NYC’s Industrial Market Down, But Not Out, in 2020: Report
New York City’s industrial sector — which has remained stable despite the coronavirus pandemic — started to slow at the end of 2020, but it was still a “robust” year for the market, according to a CBRE report.
The fourth quarter of 2020 saw a bit more than 870,000 square feet of industrial leases signed around the city, a 60.4 percent drop from the previous quarter, and a 17.8 percent decline from the same time in 2019, CBRE’s report found.
While e-commerce still drove the industrial market around the city, such firms inked fewer deals at the end of 2020, partly due to the lack of large units up for rent, according to the report. E-commerce companies only leased 327,000 square feet in the fourth quarter of 2020, a huge drop from the 1.6 million square feet they took in the third quarter.
Top deal sizes were also much smaller than in the second and third quarters of 2020, which topped out at 300,000 square feet in the second quarter and 336,500 square feet in the third quarter. The largest deal in the fourth quarter was a 90,000-square-foot lease at 2300 Linden Boulevard in East New York, Brooklyn, by an unidentified e-commerce company, according to CBRE. And the availability rate slightly increased quarter over quarter from 8 percent to 8.2 percent, while average asking rents fell 7.3 percent in that time to $22.56 per square foot.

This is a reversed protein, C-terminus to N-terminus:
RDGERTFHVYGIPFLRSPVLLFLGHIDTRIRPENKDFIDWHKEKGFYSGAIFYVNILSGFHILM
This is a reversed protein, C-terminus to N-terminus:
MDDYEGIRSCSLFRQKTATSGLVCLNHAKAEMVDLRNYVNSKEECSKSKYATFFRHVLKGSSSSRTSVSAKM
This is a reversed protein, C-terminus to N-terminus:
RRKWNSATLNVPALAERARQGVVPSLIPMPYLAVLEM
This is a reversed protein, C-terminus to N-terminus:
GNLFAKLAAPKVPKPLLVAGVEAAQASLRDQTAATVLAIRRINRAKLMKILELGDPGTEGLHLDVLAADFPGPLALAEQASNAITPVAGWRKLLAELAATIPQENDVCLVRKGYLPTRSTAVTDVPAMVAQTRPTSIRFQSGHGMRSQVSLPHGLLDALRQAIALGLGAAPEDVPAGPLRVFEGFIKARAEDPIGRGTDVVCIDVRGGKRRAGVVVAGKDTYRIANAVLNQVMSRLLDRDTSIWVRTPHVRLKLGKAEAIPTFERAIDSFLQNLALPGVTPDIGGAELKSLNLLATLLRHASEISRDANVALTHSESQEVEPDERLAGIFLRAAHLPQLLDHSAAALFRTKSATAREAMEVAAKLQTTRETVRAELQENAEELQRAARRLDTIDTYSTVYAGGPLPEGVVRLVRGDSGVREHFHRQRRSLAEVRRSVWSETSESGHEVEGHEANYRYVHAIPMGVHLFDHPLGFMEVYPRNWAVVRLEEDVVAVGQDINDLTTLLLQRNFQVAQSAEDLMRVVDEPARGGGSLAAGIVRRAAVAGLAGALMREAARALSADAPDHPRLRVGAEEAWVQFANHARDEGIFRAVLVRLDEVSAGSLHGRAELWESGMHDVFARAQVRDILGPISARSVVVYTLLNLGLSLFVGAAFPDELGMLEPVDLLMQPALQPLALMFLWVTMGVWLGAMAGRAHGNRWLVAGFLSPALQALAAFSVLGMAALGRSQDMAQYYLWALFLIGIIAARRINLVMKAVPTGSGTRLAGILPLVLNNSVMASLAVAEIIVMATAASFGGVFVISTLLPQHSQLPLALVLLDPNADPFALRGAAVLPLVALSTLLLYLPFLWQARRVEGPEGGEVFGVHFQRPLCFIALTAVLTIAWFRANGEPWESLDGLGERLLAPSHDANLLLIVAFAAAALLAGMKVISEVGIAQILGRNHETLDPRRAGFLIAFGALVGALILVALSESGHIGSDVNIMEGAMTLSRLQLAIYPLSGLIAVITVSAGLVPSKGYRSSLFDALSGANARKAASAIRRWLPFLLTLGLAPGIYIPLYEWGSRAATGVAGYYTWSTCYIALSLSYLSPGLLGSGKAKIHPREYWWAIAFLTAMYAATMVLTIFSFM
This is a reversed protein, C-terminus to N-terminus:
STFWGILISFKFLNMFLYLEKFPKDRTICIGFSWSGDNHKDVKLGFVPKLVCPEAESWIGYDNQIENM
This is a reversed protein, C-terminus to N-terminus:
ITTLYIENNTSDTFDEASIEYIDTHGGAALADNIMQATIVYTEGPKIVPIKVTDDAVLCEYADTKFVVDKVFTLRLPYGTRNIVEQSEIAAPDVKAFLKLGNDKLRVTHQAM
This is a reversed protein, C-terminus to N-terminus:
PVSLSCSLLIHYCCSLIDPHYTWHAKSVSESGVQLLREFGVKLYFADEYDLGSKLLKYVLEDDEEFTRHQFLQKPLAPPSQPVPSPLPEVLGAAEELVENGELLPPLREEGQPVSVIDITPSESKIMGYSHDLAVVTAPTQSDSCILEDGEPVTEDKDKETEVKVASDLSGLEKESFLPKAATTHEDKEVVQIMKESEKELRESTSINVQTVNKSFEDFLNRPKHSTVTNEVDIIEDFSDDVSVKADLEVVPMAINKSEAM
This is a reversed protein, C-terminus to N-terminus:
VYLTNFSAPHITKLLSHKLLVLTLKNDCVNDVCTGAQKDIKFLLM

Despite the late-year slowdown, CBRE said the industrial market still had a strong 2020 overall compared to most other sectors, with last year seeing a total of more than 7.2 million square feet of industrial leases signed in the city. (It’s unclear what the total square footage of industrial deals signed in 2019 was, and a CBRE spokeswoman said the company did not track that number in the first half of 2019.)
The second quarter of 2020 saw 1.3 million square feet of industrial leases signed around the city, while the third quarter saw 1.6 million square feet signed, a nearly 71 percent increase from the same time in 2019, according to CBRE.
And New York City wasn’t the only place seeing strong industrial growth amid the pandemic as more and more shoppers flocked to online retailers. Net absorption of space along the I-81/I-78 corridor from Maryland to New York City hit a record 23.5 million square feet, despite 21.3 million square feet of new inventory added last year, according to a report from Cushman & Wakefield.